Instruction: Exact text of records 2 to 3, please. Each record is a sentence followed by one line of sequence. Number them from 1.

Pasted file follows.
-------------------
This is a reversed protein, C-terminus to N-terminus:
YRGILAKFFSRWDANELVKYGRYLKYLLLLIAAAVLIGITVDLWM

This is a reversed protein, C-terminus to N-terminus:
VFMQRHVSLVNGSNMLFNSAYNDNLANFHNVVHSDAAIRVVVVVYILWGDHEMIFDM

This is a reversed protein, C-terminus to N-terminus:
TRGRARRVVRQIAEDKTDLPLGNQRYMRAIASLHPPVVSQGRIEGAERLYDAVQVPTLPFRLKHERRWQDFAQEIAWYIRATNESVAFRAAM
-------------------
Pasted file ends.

This is a reversed protein, C-terminus to N-terminus:
VFMQRHVSLVNGSNMLFNSAYNDNLANFHNVVHSDAAIRVVVVVYILWGDHEMIFDM

This is a reversed protein, C-terminus to N-terminus:
TRGRARRVVRQIAEDKTDLPLGNQRYMRAIASLHPPVVSQGRIEGAERLYDAVQVPTLPFRLKHERRWQDFAQEIAWYIRATNESVAFRAAM